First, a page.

Walmart Debates Continued Sale of Tobacco Products

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Walmart Debates Continued Sale of Tobacco Products

FAYETTEVILLE, Ark. -- In an annual shareholders meeting featuring Walmart’s usual blend of celebrity spokespersons and revivalist atmosphere, the world’s largest retailer reveled in its strong performance during the recession and promised further improvements in store merchandise and store aesthetics. The meeting was broadcast on the company’s Web site at

Of most interest to convenience store operators were two comments by Eduardo Castro-Wright, vice chairman, concerning the retailer’s sale of tobacco products and its Marketside convenience/grocery hybrid concept, currently being tested in the southwestern U.S.

In the usual media question period following the annual meeting, Castro-Wright said the company has considered—and would continue to consider—eliminating tobacco products from its stores. The retailer, which in recent years has become more sensitive about its public image, acknowledges selling tobacco conflicts with Walmart’s increased emphasis on health. However, Castro-Wright also emphasized that at Walmart, "first and foremost, we service customers," which means selling them what they want to buy. "It is an issue we debate constantly," he said.

If Walmart, like many other grocery retailers, were to abandon tobacco sales, convenience stores would stand to pick up a significant amount of that volume—a welcome boost to a category that is critically important, but declining, at c-stores.

Castro-Wright also said the company has no plans to expand its Marketside concept at this point. After testing the concept in the Phoenix market, the Walmart executive admitted consumer demand for the convenience/grocery hybrid is not as great as expected and that the company would not be "accelerating the effort until we are in a better position to make a decision."

The news follows the recent announcement by British supermarket powerhouse, Tesco, that it would postpone expansion of its similar convenience/grocery hybrid, which debuted about a year before Walmart’s.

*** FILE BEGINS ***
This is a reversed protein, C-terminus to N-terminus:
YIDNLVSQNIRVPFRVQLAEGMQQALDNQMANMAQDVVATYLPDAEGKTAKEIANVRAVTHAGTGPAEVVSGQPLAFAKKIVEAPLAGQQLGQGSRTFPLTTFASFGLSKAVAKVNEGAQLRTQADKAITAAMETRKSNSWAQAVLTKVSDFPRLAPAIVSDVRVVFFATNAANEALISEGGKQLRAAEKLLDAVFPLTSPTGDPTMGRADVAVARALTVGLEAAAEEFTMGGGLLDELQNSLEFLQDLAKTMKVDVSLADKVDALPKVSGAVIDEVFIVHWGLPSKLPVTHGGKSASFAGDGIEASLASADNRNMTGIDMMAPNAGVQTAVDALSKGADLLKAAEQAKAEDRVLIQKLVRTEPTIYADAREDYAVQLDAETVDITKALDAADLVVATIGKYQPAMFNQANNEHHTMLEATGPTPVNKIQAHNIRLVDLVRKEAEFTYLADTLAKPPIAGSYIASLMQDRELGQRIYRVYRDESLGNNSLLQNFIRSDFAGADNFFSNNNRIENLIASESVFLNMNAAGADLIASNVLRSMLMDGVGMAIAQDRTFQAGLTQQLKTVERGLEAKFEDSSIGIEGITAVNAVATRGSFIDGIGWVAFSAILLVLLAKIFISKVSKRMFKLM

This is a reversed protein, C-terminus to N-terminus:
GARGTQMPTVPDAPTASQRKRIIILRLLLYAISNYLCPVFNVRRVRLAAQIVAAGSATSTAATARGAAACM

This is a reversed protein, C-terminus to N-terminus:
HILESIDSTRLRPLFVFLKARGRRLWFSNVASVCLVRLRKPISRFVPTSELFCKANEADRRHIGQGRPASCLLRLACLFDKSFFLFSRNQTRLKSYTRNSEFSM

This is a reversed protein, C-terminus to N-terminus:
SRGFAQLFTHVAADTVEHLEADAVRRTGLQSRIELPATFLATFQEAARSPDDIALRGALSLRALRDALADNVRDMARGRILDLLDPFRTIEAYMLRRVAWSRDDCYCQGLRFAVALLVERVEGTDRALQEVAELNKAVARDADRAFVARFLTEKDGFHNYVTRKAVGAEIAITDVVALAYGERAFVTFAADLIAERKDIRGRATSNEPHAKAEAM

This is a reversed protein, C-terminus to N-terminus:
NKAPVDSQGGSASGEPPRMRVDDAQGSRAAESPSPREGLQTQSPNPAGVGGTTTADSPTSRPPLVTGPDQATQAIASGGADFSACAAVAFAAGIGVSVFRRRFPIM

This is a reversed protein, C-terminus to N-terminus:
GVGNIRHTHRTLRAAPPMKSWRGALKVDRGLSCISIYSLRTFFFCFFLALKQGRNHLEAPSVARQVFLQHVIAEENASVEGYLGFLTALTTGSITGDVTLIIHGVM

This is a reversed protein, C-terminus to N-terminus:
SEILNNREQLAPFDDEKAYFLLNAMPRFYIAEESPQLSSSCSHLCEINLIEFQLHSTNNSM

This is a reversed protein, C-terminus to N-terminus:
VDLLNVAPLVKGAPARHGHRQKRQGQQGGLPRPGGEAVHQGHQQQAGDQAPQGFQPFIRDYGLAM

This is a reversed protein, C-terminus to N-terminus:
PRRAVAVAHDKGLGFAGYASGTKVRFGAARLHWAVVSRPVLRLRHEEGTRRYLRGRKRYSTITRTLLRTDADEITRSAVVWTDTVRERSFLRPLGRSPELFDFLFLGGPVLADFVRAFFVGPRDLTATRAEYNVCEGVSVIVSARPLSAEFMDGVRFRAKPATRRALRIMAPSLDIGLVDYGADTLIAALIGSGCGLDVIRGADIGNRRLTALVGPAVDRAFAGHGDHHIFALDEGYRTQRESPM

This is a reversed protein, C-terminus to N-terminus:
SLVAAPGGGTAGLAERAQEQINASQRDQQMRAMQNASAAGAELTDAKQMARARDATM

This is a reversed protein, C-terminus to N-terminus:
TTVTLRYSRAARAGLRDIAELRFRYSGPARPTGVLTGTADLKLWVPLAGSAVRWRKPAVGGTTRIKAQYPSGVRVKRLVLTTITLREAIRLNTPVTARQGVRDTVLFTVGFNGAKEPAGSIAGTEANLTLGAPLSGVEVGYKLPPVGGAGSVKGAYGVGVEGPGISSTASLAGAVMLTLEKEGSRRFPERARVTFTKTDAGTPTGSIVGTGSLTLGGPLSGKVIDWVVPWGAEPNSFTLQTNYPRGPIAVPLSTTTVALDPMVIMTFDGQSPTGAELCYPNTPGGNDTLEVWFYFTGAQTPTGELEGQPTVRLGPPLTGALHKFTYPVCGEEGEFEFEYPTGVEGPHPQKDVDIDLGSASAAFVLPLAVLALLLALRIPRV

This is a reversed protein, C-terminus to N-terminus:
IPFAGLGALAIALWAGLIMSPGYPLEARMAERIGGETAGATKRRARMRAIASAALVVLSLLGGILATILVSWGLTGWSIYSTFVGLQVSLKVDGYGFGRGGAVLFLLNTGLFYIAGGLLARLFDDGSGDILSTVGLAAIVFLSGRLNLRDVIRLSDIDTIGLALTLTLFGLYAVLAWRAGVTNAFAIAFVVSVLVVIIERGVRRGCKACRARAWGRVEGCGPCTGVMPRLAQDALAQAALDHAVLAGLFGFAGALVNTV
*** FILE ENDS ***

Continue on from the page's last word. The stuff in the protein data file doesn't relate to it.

On a more positive note, comedian Ben Stiller entertained the 16,000 investors, employees, analysts and media types who attended the meeting at the Bud Walton arena at the University of Arkansas. "They’re still sleeping at Target," noted Stiller, a reference to the 7 a.m. start time of the meeting.

In addition to cheerleaders, marching bands and dancers, there were performances by Miley Cyrus (who is working with Walmart to develop an exclusive line of budget clothing for girls), '50s pop singer Smokey Robinson, and "American Idol" winner and Arkansas native Kris Allen.

The company had plenty to cheer about as sales, profits and market share are up amid a national and worldwide recession. The retailer’s "save money, live better" tagline was cheered every time it was mentioned by executives, which was often.

Most analysts agree Walmart’s emphasis on low prices has helped it distance itself from its competition. The company also stressed it is making improvements in its merchandise, such as the new Miley Cyrus collection, as well as remodeling stores so it can hold on to its new customers when the recession ends.

Related News:

Walmart U.S. to Create Over 22,000 Jobs in ’09 -- June 4, 2009

International News: Walmart Enters Convenience Store Market in China -- May 7, 2009

Taxes, Regulations Send Cigarettes Into the Twilight Zone -- June 1, 2009